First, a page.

Some peculiar stars



We shall now examine some peculiar stars. These stars are, because of their configuration, or their spectral type, outside the usual classification :

Multiple stars

Sometimes, when you look at a star, you may notice that, in fact, there are two or more. It can be a simple optical illusion : two very remote stars, but brought into alignment with the Earth.

But these stars can actually be very close together : this is called a binary system. In such a system, the two stars are orbiting around their common center of mass .

 These stars are actually twins sisters, born together inside the same molecular cloud. They can evolve together or not, depending upon their initial masses.
If one of them becomes a red giant, it can overflow its Roche's lobe. The matter captured by its companion will create an accretion disk and accelerate its evolution.

Triple, and even quadruple, systems can exist, but the more stars there are inside the system, the most unusual it is.

More than half of the stars that you can see in the sky are binary systems.


Variable stars

Some stars can exhibit a variable luminosity. This variation can be quite regular with a period between one day and one year.

 Among these stars, Cepheïds are very important for astronomers, because their pulsating period is directly linked to their magnitude . So, such a star can be used as a cosmic milestone, in order to measure the distance of the galaxy which harbours it.


Cold giant stars

Some giant stars are very cool : their surface temperatures are less than 2500 K, sometimes less than 2000 K. These stars are red giants whose carbon core is exposed.
Their outer shell is torn by powerful stellar winds, so they show a strong gas corona, and a heavy mass loss.
They are called carbon stars, because one can find a lot of carbon in their corona.

Formerly, these stars were listed in the spectral classes R (2500 K) and N (2000 K). Nowadays, they are called type C, when a lot of carbon lines are present in their spectrum, or type S, if zirconium oxyde is more important.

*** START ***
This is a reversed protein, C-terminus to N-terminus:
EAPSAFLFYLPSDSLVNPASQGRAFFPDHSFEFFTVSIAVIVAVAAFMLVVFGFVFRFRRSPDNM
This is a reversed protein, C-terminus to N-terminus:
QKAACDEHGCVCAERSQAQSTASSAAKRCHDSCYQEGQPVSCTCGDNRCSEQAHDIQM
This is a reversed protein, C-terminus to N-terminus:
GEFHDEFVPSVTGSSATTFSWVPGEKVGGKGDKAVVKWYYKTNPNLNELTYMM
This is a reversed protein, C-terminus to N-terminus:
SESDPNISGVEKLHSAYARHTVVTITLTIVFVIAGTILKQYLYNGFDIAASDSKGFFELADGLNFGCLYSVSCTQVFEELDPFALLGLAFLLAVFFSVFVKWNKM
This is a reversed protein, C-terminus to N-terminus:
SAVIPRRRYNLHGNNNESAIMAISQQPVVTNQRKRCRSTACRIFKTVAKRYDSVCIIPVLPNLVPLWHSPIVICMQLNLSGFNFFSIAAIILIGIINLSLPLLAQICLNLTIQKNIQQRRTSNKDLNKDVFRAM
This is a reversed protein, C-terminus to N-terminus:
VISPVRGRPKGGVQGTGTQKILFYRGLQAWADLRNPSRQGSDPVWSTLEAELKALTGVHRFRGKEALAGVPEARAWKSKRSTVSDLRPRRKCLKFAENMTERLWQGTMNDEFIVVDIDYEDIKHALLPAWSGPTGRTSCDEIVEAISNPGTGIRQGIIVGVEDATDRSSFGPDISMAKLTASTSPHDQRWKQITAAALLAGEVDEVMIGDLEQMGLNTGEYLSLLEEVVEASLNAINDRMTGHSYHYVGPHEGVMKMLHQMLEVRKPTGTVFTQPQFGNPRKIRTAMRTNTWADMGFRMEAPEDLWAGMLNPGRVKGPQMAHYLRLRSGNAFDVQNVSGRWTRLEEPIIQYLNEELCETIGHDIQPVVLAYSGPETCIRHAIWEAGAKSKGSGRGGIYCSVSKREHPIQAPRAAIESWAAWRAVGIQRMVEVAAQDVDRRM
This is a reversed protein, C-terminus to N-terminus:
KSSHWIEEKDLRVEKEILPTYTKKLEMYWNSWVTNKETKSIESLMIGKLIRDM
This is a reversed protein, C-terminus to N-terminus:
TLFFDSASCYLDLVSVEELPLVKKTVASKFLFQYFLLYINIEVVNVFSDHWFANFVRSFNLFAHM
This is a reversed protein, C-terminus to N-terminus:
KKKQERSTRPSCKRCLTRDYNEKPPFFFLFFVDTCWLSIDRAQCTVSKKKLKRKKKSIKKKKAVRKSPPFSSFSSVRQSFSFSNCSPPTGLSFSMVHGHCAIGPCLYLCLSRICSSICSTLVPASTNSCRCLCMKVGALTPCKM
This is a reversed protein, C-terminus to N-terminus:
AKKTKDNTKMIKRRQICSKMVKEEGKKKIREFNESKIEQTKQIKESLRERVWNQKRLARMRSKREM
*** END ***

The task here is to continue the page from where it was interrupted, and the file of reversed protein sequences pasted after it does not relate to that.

On the Hertzprung-Russel diagram, these stars are situated at the same place as the Mira variables.


Brown dwarfs

The current theory about stellar formation says that a star can start fusion reactions only if its mass is greater than 0.084 solar masses.

A star whose mass is about 1/10th the mass of the Sun will be able to start these reactions, but will stop in tens of millions of years.
After this stage, these aborted stars will go on radiating, because of a slow gravitational contraction. The main radiation will be in the infra-red part of the spectrum, the surface temperature of the star being more or less about 1000 K.
Their luminosity, of course, is very faint : about 1/100.000th times the luminosity of the Sun, and this is an absolute magnitude of 17.

These stars are called brown dwarfs. They are very difficult to detect, and, until recently, we thought that they were uncommon.

Recent observations have in fact shown that they are relatively numerous, at least inside molecular clouds, where an infra-red telescope is able to detect them.

An infra-red view of the Trapezium, in the Orion nebula.
The luminous points, except the main young stars, are brown dwarfs.

They are clearly visible over the cold molecular cloud.

Source : NASA/HST


tailles comparées
Compared sizes of the Sun, Jupiter (on the left) and a typical brown dwarf.
Although its size is nearly the same as Jupiter's, its mass is 15 to 80 times bigger.


References :
Mira Variables explained by a planetary companion interaction (P. Berlioz)
Research on Brown Dwarfs (University California)